I wonder if you surveyed the average pastor how many close friends he would honestly say he has. Many pastors have no real close friends in the ministry or outside of their local congregations. There is that “pastoral pedestal” that they find themselves sitting upon (whether they like it or not) and who is he going to go to when he finds himself battling with lust? Where is he going to turn to when he and his wife are not sexually intimate? To whom is he going to confide in for accountability when he is battling anger with his children and impatience toward his small children in the home? How easy it can be for pastors to cover these up and not tell anyone because, after all, they’ve believed the sly and Satanic lie that they *cannot* tell anyone. Then the man digs himself deeper into the hidden nature of his sin by his own isolationism and lack of seeking accountability. Undoubtedly this is one reason why Christ Himself calls His church to be led by a plurality of godly, qualified, biblically-minded men to help and hold one another accountable. Sin happens. We shouldn’t be surprised by that. Temptations will certainly come. We are to bear each other’s burdens and pastor even our pastors. Have you ever asked your pastor: ‘who holds you accountable?’ That may be a good question to ask. Or, ‘where do you go in seasons of sin and temptation to wickedness?’ Though deep and personal, those are necessary questions to ask men in leadership. Popularity or being ‘the-guy-up-front’ can sometimes come with the false appearance that all is well and with the mistaken assumption that surely he has many men around him that guard him so that he certainly can’t fall into sin. But that line of reasoning is bad, unhelpful, dangerous, and tragic. Let pastors be open and honest with the leadership teams in times of struggle and hardship. Let ministers find other (and older) men to confide in and meet with for prayer, accountability, help, bible-reading, and nurturing. Yes, even the hard questions should be asked about sexual purity (in all its forms), marital fidelity, communication, intimacy, and happiness, financial integrity, disciplining and shepherding of the children in the home (and in family worship), and personal bible reading, prayer, meditation, and repentance. These issues should be asked of the pastor. And the godly minister will welcome these questions from other men who love and care about him and his soul.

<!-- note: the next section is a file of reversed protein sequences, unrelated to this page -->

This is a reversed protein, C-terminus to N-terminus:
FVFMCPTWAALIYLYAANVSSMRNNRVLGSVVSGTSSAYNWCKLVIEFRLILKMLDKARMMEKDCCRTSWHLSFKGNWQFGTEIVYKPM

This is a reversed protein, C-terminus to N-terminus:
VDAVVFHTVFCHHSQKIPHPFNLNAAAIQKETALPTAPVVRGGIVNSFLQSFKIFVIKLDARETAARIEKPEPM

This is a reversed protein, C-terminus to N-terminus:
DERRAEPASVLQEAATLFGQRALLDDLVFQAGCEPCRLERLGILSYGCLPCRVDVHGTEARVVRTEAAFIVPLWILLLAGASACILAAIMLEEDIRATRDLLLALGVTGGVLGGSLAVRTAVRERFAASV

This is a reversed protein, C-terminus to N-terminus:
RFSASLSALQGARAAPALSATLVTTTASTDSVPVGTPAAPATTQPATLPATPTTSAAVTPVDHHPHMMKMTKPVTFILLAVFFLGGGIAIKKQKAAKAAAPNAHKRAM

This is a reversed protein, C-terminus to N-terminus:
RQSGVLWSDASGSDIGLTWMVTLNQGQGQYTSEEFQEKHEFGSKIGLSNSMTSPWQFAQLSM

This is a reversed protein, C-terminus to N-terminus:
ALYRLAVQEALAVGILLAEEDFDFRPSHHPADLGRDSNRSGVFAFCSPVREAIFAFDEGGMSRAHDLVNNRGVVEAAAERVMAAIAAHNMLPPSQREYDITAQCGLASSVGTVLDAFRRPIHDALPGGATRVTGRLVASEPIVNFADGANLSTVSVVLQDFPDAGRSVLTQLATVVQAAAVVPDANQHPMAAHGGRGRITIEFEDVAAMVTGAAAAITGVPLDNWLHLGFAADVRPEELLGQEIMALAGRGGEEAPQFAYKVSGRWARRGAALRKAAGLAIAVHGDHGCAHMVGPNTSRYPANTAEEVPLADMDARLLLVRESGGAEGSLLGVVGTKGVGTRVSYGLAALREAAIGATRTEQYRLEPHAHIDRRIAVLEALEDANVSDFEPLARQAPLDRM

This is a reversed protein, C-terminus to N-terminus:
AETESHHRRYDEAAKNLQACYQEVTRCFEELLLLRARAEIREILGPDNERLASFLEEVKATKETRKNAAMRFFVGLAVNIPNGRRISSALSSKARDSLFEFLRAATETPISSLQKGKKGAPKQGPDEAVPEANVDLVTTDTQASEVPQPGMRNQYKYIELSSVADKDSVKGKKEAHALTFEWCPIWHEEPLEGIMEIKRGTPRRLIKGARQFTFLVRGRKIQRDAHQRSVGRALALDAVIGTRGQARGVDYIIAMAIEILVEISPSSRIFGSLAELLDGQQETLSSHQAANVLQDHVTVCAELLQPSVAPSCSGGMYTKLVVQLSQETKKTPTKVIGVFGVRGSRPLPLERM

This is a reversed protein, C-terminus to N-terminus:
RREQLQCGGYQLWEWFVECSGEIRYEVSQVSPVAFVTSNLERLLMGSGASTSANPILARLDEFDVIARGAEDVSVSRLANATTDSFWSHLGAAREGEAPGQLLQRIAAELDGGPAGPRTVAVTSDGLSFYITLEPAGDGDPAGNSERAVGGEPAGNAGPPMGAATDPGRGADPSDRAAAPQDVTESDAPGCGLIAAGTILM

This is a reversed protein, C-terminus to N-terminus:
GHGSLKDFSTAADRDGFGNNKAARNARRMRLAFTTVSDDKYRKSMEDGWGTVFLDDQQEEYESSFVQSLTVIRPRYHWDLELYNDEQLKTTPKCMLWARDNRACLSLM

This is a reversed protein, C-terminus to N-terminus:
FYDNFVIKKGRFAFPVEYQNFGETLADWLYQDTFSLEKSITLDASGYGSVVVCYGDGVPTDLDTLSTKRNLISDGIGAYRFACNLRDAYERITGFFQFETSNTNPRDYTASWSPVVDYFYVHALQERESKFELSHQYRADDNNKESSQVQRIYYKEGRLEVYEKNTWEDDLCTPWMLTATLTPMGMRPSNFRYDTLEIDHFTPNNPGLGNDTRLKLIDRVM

More articles from Pastor Geoff are found at his articles page.


Jamie said...

Wow, this is fantastic! I am not even a pastor, but it seems to be just as applicable to all Christians. Thank you for writing this. I trust that God will greatly use it.

paul the little said...

Thanks very much for the wonderful eye opening article. God bless you dear brother - Pastor Paul, India